But 2017 could be the year that Mississauga also makes progress on some issues that have been neglected through the years: the city’s ballooning budget has become an unavoidable problem; many residents continue to feel left behind due to a lack of affordable housing, and the recent boom in increased density or “vertical” growth hasn’t always been accompanied with public transit planning, strategies to attract more than just condos and an approach to develop arts and culture in the country’s sixth largest city.
These are some of the major issues that Mississauga will have to deal with if it wants to keep benefiting from its status as one of the most desirable places to live and do business in Ontario.
They come with a price tag just as municipal costs are increasing.
“If you added the city’s increase (to its budget) from 2011 to 2016, it’s about 30 per cent,” said John Walmark, chair of the City of Mississauga’s citizen oversight committee.
At the Toronto Star, San Grewal suggests this year could be the one that sees the perennially divided city of Brampton move forward.
A $28.5-million lawsuit still hangs over Brampton City Hall, council is wrestling over a future route for a LRT corridor, long-standing policing policies in one of Canada’s most-diverse communities are being challenged by residents and plans for the city’s first university need to be hammered out.
These are some of the critical issues facing Canada’s ninth largest city in 2017.
Some city hall watchers and councillors worry that the ongoing lawsuit launched by local builder Inzola Group against the city in 2011, regarding the handling of a historic downtown redevelopment deal, is causing reputational harm and the possible loss of business as it drags through the courts.
“It’s of the utmost importance that this matter be resolved in 2017,” says Councillor John Sprovieri, who has been critical of the city’s handling of the six-year-old lawsuit, which Mayor Linda Jeffrey said has “paralyzed” city hall.
“A lot of people are following what’s happening with this lawsuit,” Sprovieri said. “There is a lot of speculation and much of it is negative. Until it is resolved this speculation and the allegations are a reputational issue for Brampton — it could be doing significant damage to our reputation.”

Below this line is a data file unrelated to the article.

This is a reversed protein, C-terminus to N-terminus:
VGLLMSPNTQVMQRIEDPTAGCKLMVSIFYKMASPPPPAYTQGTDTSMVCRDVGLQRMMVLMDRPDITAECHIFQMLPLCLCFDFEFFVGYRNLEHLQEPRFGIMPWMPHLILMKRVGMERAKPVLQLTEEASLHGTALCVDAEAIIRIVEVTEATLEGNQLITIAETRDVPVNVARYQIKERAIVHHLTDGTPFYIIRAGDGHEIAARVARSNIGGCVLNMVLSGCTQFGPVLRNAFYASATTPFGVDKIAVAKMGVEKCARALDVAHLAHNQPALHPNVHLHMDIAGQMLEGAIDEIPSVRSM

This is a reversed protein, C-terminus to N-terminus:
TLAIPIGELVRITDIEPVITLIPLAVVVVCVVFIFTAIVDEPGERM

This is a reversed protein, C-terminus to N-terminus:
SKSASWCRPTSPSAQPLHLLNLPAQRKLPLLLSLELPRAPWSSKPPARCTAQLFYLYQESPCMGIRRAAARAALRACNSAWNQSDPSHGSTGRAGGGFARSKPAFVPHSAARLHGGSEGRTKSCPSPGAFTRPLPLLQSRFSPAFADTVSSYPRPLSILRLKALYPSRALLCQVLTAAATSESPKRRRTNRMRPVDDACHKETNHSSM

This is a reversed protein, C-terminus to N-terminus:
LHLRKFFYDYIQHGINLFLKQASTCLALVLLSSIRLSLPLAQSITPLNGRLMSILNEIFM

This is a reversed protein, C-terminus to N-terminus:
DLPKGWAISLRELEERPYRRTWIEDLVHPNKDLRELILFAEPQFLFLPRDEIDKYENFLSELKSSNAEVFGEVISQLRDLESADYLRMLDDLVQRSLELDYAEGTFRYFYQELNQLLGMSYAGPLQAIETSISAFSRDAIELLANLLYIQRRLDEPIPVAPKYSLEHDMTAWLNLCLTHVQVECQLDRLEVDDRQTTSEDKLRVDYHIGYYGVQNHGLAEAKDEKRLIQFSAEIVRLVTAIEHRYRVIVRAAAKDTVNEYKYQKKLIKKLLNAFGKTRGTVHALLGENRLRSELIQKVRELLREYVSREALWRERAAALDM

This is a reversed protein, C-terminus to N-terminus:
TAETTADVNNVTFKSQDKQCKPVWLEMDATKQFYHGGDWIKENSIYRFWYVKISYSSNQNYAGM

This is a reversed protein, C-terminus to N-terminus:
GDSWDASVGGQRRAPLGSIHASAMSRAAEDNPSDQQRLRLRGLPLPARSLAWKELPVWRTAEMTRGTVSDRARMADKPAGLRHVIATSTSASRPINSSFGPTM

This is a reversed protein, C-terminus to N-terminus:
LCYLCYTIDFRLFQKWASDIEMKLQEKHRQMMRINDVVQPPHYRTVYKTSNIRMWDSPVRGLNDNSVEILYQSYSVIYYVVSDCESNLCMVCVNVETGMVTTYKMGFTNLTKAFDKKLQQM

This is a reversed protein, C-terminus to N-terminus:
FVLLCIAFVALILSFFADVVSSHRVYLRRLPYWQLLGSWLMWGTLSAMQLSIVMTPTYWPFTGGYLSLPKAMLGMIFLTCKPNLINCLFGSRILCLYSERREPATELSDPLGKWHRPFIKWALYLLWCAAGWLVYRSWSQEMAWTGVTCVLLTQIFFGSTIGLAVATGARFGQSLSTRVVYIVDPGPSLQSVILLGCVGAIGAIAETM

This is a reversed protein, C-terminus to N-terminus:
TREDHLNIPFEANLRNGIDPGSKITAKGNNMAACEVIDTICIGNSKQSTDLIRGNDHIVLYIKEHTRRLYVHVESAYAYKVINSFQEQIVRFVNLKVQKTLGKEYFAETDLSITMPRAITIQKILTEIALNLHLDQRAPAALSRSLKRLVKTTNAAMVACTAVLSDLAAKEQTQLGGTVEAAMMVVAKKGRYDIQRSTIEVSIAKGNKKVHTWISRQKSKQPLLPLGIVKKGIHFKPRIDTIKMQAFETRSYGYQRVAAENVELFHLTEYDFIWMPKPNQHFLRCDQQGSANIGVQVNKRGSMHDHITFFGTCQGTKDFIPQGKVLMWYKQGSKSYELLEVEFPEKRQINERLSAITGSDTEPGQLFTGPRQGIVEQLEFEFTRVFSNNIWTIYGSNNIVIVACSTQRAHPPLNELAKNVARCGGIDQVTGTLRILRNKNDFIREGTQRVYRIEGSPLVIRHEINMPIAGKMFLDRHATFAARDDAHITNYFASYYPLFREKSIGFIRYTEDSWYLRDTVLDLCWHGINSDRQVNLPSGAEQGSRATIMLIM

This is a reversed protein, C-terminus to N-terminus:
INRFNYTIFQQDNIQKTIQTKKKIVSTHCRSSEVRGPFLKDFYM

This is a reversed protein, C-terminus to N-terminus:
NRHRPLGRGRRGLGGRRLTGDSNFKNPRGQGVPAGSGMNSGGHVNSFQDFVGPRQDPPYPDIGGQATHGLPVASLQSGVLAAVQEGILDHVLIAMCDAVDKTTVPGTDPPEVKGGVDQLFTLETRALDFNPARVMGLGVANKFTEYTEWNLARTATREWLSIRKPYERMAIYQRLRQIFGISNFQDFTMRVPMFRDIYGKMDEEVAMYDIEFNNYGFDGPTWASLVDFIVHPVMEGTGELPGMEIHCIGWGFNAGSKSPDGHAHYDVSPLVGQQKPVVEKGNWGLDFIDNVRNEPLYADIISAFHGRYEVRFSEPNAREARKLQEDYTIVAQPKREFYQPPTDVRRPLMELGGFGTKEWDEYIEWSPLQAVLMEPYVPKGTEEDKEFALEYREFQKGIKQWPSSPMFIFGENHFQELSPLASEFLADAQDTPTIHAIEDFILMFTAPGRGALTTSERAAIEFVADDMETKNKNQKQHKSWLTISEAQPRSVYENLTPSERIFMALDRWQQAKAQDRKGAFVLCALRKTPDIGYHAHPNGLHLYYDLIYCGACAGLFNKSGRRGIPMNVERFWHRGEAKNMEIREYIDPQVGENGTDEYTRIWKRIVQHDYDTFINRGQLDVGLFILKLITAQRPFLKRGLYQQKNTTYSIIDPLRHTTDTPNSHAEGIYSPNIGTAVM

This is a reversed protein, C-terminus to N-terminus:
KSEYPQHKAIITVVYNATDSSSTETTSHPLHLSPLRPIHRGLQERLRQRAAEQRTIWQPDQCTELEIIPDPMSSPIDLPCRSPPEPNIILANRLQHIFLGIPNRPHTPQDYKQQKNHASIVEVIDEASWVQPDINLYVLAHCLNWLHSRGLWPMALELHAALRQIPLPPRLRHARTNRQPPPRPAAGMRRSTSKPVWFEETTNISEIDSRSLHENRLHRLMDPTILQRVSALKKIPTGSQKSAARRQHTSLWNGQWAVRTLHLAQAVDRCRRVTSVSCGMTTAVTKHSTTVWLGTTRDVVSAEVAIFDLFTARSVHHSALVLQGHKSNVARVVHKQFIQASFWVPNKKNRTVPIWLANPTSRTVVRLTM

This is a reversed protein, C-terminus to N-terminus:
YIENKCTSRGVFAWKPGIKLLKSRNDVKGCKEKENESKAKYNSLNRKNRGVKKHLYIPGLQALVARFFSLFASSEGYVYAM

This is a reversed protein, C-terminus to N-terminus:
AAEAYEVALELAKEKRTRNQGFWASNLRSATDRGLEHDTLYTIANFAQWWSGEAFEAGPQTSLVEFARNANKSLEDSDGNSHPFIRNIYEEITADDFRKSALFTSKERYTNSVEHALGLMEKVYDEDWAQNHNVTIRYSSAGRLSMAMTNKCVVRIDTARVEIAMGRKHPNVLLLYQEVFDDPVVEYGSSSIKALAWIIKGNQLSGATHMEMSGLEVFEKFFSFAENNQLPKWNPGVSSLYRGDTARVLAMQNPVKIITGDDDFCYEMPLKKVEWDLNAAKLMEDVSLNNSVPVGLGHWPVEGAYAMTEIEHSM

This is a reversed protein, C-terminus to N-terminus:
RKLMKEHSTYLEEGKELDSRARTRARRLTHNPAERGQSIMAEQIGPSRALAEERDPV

The Globe and Mail's Ingrid Peritz describes controversy in Montréal over the cost of celebrating the 375th anniversary of the city's founding. I'm for the idea: Why not celebrate an anniversary of some note? Everyone loves a party.
Montrealers do not need much of an excuse to party, but some are wondering why they are supposed to celebrate when their city turns 375 this year.
The birthday falls awkwardly between a semiseptcentennial (350 years) and a quadricentennial (400 years). The anniversary does not even have a formal name.
Then there’s the cost of the presents, including $39.5-million to illuminate the majestic Jacques Cartier Bridge. At least this gift is scheduled to arrive on time. Others are not expected until Montreal turns 376 or 377.
To boosters, however, staging a full year of celebrations – and spending millions doing it – is a way to lift the city’s spirits.
“It’s true, 375 isn’t a significant number,” admits Alain Gignac, general manager of the Society for the Celebration of Montreal’s 375th Anniversary. “But why not celebrate? We were starting to get used to a kind of gloominess. … We thought, why not mark the moment, give Montreal a little energy and pride, and a sense of belonging to Montrealers so that they can get into the party.”
Cherise Burda's op-ed in The Globe and Mail makes sense to me.
A number of critics would have us believe that Ontario’s land-use legislation is the top culprit for rising house prices in the Greater Toronto Area – namely the Greenbelt, which protects farmland, and its sister Growth Plan policy, which directs growth outside the Greenbelt. Proponents of this argument claim that these policies restrict land on which to build ground-related houses, thereby driving up prices.
These policies do influence where and what the region builds, shifting housing starts from predominantly car-dependent low-density subdivisions to more multiunit housing. However, to suggest government policy is the primary cause of high housing prices disregards the many bigger factors and paints an unhelpful picture that we are running out of land and bumping up against the Greenbelt – which has been shown to be false.
Recent analysis by RBC reports four factors accounting for between 85 per cent and 90 per cent of price increases in Toronto since 1999: low borrowing rates; higher incomes; higher percentage of incomes used to pay mortgages; and the bank of mom and dad all contributing to strong buying power.
Canadians buying properties that are not their primary homes now represent a quarter of demand in Toronto real estate, opting for safer investments over unreliable stock markets and zero cash returns, and contributing to higher prices.